Why the car lobby wants more CO2 regulation from new government
Australia’s new vehicle lobby welcomed the federal Labor Government’s tougher emissions reduction target – now 43 per cent by 2030 – but wants it to go harder in enforcing CO2 cuts specific to the light vehicle sector.
As it has done previously, the Federal Chamber of Automotive Industries (FCAI) has called in no uncertain terms for a binding, mandated federal emissions reduction scheme like Europe’s, with only the context changing.
Such a scheme would require each carmakers’ average per-vehicle emissions figure come under an agreed – and progressively-tightening – cap, backed up by fines for a failure to meet the target.
Australia has a drastic shortfall of low-emissions vehicles relative to demand, as wait lists almost across the board show. Such a policy, it says, would give each car company’s Australian sales division more ammunition to agitate for greater supply of low-emission electric vehicles.
The argument states that car brands preference regions where they skirt fines when it comes to EV allocation, leaving markets like Australia offering fewer financial ‘sticks’ with the dregs. The phrase “dumping ground” has been bandied about before…
As Volkswagen Group Australia chief Paul Sansom told CarExpert recently; “if we don’t have that legislation in the market, then they’re going to prioritise the markets that have got [an emissions reduction scheme specific to cars], to avoid very significant fines. It changes the game completely, it really does”.
The sense from several car industry insiders this writer has spoken to is that the Albanese-led Government will likely introduce such a scheme given its mood, although right now there are bigger fish to fry.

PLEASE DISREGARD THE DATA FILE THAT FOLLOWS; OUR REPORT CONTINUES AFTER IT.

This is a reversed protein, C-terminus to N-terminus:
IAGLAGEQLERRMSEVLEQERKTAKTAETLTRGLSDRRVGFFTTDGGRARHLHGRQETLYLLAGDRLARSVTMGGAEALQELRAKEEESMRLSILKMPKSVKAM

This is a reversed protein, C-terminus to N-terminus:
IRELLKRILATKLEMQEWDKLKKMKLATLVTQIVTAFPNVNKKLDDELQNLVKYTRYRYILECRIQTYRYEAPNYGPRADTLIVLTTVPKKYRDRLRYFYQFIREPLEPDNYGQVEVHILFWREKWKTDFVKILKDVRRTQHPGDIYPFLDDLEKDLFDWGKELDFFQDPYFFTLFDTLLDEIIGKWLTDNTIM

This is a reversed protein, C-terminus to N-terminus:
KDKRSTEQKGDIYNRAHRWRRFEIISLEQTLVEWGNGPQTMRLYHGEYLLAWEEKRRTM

FCAI chief executive Tony Weber said Australia’s light vehicle sector, which accounts for around 10 per cent of transport emissions, needed a CO2 policy in line with global standards that also “takes into account the nuances of the Australian consumer’s needs”.
“We know that automotive manufacturers around the world respond to strong policy signals when allocating their limited supply of zero and low emission technologies. A technology neutral emissions reduction target for vehicles is the signal Australia needs to send,” Mr Weber said.
In response to the lack of a federally-mandated target, Australia’s automotive industry established its own voluntary CO2 reduction scheme in 2020. This has no real teeth, so serves two purposes: public relations, and to be a policy template for any receptive government.
“Our members recognise the need to combat climate change. In the absence of federal leadership in 2020 we established our own voluntary scheme that sends a message to manufacturers’ head offices that Australian motorists want the best low emission technologies,” Mr Weber added.
“Now is the time for the new Albanese Government to work with our members to mandate this scheme in order to get these new low emission technologies to Australia.
“Any reduction target must be broad based and focused on reducing CO2 not picking certain technologies over others. Our zero emissions future is ultimately full electrification. Our short and medium term journey will require a mix of hybrid, plug in hybrid, battery electric, hydrogen and efficient internal combustion to meet the varying needs of Australian motorists.
“Our message to Government is simple. You give us the target, and we will give you the technology to get there.”
Prime Minister Albanese announced a more ambitious 43 per cent emissions reduction target last week, explaining in a press conference that:
“We announced last December what our policy framework would be. At that time, we released the most comprehensive modelling of any policy by any opposition since Federation.
“What we didn’t do was set a target and then work out how to get there. What we did was work out what good policy looked like, and it happened to come out with a 43 per cent target by 2030.
“What businesses have been crying out for is investment certainty. The certainty they need to invest over a longer timeframe than the political cycle of three years, let alone the cycle that dominated the former Government’s thinking, the 24-hour media cycle.”
MORE: Car brands want PM Albanese to legislate CO2 reduction scheme